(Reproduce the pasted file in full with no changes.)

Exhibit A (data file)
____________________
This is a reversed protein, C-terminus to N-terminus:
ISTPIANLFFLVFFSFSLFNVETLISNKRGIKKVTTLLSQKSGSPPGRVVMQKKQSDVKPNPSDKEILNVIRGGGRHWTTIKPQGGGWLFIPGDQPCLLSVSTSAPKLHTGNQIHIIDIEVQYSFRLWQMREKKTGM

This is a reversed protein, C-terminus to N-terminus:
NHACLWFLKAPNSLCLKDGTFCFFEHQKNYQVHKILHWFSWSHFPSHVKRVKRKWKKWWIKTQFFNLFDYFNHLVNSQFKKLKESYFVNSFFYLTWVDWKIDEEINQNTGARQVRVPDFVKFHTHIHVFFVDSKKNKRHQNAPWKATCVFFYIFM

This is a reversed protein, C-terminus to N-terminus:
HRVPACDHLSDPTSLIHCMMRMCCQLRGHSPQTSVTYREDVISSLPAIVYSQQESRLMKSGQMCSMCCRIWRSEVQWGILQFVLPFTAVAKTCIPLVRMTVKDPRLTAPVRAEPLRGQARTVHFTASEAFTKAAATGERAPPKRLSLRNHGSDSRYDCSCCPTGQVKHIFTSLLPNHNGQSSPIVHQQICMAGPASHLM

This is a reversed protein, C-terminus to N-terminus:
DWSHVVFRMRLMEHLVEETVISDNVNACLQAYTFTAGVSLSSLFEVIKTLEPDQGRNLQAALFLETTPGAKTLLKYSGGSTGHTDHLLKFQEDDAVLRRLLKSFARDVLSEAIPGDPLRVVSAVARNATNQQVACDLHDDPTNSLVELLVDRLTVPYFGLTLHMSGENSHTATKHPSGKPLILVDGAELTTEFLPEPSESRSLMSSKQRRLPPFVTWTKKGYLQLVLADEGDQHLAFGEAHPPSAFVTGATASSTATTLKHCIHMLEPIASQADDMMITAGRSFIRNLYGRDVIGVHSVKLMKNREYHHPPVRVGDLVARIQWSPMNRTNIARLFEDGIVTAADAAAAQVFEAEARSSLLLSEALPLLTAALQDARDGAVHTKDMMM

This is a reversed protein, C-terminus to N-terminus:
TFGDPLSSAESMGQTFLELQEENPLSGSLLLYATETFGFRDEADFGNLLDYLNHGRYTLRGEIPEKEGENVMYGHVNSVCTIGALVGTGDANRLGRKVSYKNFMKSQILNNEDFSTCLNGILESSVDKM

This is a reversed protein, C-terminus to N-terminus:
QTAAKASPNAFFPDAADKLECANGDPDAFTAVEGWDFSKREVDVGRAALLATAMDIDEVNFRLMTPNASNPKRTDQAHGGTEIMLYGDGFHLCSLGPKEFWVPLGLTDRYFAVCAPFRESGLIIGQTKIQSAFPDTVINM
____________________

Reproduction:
This is a reversed protein, C-terminus to N-terminus:
ISTPIANLFFLVFFSFSLFNVETLISNKRGIKKVTTLLSQKSGSPPGRVVMQKKQSDVKPNPSDKEILNVIRGGGRHWTTIKPQGGGWLFIPGDQPCLLSVSTSAPKLHTGNQIHIIDIEVQYSFRLWQMREKKTGM

This is a reversed protein, C-terminus to N-terminus:
NHACLWFLKAPNSLCLKDGTFCFFEHQKNYQVHKILHWFSWSHFPSHVKRVKRKWKKWWIKTQFFNLFDYFNHLVNSQFKKLKESYFVNSFFYLTWVDWKIDEEINQNTGARQVRVPDFVKFHTHIHVFFVDSKKNKRHQNAPWKATCVFFYIFM

This is a reversed protein, C-terminus to N-terminus:
HRVPACDHLSDPTSLIHCMMRMCCQLRGHSPQTSVTYREDVISSLPAIVYSQQESRLMKSGQMCSMCCRIWRSEVQWGILQFVLPFTAVAKTCIPLVRMTVKDPRLTAPVRAEPLRGQARTVHFTASEAFTKAAATGERAPPKRLSLRNHGSDSRYDCSCCPTGQVKHIFTSLLPNHNGQSSPIVHQQICMAGPASHLM

This is a reversed protein, C-terminus to N-terminus:
DWSHVVFRMRLMEHLVEETVISDNVNACLQAYTFTAGVSLSSLFEVIKTLEPDQGRNLQAALFLETTPGAKTLLKYSGGSTGHTDHLLKFQEDDAVLRRLLKSFARDVLSEAIPGDPLRVVSAVARNATNQQVACDLHDDPTNSLVELLVDRLTVPYFGLTLHMSGENSHTATKHPSGKPLILVDGAELTTEFLPEPSESRSLMSSKQRRLPPFVTWTKKGYLQLVLADEGDQHLAFGEAHPPSAFVTGATASSTATTLKHCIHMLEPIASQADDMMITAGRSFIRNLYGRDVIGVHSVKLMKNREYHHPPVRVGDLVARIQWSPMNRTNIARLFEDGIVTAADAAAAQVFEAEARSSLLLSEALPLLTAALQDARDGAVHTKDMMM

This is a reversed protein, C-terminus to N-terminus:
TFGDPLSSAESMGQTFLELQEENPLSGSLLLYATETFGFRDEADFGNLLDYLNHGRYTLRGEIPEKEGENVMYGHVNSVCTIGALVGTGDANRLGRKVSYKNFMKSQILNNEDFSTCLNGILESSVDKM

This is a reversed protein, C-terminus to N-terminus:
QTAAKASPNAFFPDAADKLECANGDPDAFTAVEGWDFSKREVDVGRAALLATAMDIDEVNFRLMTPNASNPKRTDQAHGGTEIMLYGDGFHLCSLGPKEFWVPLGLTDRYFAVCAPFRESGLIIGQTKIQSAFPDTVINM